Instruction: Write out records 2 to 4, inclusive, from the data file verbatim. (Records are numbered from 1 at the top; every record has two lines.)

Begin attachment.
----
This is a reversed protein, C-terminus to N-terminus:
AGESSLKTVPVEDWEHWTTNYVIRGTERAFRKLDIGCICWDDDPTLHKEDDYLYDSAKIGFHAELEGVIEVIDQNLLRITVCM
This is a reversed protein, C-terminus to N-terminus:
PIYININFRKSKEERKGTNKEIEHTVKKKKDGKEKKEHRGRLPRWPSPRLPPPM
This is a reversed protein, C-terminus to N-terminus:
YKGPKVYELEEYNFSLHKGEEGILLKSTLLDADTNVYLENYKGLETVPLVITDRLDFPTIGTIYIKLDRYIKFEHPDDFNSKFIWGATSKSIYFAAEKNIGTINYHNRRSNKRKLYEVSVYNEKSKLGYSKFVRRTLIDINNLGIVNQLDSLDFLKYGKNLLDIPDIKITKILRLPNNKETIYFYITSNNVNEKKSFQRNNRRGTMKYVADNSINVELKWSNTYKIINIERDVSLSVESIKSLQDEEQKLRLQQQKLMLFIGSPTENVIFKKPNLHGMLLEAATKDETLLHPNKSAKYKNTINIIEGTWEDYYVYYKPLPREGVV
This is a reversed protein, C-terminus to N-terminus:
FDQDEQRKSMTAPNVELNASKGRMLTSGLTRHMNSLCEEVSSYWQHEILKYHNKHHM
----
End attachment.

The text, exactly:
This is a reversed protein, C-terminus to N-terminus:
PIYININFRKSKEERKGTNKEIEHTVKKKKDGKEKKEHRGRLPRWPSPRLPPPM
This is a reversed protein, C-terminus to N-terminus:
YKGPKVYELEEYNFSLHKGEEGILLKSTLLDADTNVYLENYKGLETVPLVITDRLDFPTIGTIYIKLDRYIKFEHPDDFNSKFIWGATSKSIYFAAEKNIGTINYHNRRSNKRKLYEVSVYNEKSKLGYSKFVRRTLIDINNLGIVNQLDSLDFLKYGKNLLDIPDIKITKILRLPNNKETIYFYITSNNVNEKKSFQRNNRRGTMKYVADNSINVELKWSNTYKIINIERDVSLSVESIKSLQDEEQKLRLQQQKLMLFIGSPTENVIFKKPNLHGMLLEAATKDETLLHPNKSAKYKNTINIIEGTWEDYYVYYKPLPREGVV
This is a reversed protein, C-terminus to N-terminus:
FDQDEQRKSMTAPNVELNASKGRMLTSGLTRHMNSLCEEVSSYWQHEILKYHNKHHM